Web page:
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Vagal maneuvers

Daniel R Frisch, MD
Peter J Zimetbaum, MD
Section Editor
Brian Olshansky, MD
Deputy Editor
Brian C Downey, MD, FACC


The autonomic nervous system is composed of the sympathetic and parasympathetic divisions. This system innervates and regulates most visceral functions including electrophysiological and hemodynamic cardiovascular responses.

Preganglionic sympathetic neurons exit the central nervous system via the spinal cord between the first thoracic and second lumbar vertebrae, whereas preganglionic parasympathetic neurons exit the central nervous system via cranial nerves III, VII, IX, X and the second through fourth sacral nerves. In the thorax and abdomen, the vagus nerve dominates the parasympathetic nervous system.

Various physical maneuvers can elicit autonomic responses. Many of these maneuvers can be performed at the bedside or in an office setting with minimal risk. These maneuvers can be both diagnostic (eg, in confirming carotid sinus hypersensitivity) and therapeutic (eg, terminating paroxysmal supraventricular tachycardia). Understanding the indications, techniques, and complications of various vagal maneuvers is necessary to safe and effective clinical application.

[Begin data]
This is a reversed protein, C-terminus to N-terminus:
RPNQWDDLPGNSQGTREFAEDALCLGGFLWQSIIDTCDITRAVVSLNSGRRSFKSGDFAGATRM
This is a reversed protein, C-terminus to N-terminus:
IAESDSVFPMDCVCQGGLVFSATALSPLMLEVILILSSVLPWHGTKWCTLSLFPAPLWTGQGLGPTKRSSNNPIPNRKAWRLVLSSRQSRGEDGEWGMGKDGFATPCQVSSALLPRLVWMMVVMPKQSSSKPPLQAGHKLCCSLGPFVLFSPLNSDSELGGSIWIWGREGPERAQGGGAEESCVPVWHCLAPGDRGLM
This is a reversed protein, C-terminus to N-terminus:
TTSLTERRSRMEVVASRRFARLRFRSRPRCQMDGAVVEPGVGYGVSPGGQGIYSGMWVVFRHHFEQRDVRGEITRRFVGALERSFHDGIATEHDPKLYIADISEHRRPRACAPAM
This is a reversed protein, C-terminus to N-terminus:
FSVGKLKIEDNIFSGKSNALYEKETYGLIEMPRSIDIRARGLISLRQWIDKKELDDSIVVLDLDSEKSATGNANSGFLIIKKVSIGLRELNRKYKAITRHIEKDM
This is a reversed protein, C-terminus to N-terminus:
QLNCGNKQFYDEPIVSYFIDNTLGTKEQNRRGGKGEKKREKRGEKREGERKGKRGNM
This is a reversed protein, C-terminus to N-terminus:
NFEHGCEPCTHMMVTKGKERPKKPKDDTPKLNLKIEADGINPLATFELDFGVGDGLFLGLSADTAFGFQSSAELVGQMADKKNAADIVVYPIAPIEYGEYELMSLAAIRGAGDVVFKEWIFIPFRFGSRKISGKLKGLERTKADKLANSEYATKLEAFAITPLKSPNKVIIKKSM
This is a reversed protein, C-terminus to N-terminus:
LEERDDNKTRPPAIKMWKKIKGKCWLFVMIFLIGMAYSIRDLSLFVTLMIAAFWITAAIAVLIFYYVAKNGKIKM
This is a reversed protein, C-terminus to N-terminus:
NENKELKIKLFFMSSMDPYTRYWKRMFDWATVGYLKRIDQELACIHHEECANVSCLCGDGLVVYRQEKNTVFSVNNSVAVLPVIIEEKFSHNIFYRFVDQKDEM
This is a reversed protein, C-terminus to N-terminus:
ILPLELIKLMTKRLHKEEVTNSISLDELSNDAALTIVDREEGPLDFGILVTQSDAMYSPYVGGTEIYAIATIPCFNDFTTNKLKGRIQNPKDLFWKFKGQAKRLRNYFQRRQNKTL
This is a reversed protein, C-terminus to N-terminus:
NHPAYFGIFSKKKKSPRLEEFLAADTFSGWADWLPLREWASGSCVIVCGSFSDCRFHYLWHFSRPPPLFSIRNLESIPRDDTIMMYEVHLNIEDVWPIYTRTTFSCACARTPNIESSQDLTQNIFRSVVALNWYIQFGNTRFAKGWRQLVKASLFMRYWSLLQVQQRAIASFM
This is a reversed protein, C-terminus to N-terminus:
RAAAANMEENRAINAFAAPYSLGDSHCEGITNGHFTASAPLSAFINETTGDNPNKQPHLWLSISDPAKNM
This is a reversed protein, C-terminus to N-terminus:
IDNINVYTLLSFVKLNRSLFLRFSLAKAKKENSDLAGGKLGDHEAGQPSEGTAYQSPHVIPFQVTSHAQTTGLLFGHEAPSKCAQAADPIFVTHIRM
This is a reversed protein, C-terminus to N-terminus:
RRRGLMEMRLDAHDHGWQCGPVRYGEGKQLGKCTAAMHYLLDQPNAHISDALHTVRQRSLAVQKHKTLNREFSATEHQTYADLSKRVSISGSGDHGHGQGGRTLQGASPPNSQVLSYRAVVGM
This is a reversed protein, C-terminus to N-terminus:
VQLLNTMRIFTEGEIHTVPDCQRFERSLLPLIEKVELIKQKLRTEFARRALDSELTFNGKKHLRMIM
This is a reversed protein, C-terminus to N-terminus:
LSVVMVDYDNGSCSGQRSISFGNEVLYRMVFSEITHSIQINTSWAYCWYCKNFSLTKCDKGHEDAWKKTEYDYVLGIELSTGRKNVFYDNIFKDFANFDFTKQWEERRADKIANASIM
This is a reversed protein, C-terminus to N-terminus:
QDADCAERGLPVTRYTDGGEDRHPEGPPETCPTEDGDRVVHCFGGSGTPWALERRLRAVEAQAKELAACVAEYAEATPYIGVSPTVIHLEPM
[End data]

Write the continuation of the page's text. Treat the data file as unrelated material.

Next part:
Vagal maneuvers to evaluate and treat cardiac arrhythmias and conduction abnormalities are reviewed here. The general evaluation of parasympathetic nervous system function, of carotid sinus hypersensitivity, and of supraventricular tachycardia are presented separately. (See "Evaluation of parasympathetic nervous system function" and "Reflex syncope" and "Clinical manifestations, diagnosis, and evaluation of narrow QRS complex tachycardias".)


In the heart, parasympathetic (vagal) stimulation causes local release of acetylcholine, with the following effects:


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Literature review current through: Jan 2016. | This topic last updated: Sep 14, 2015.
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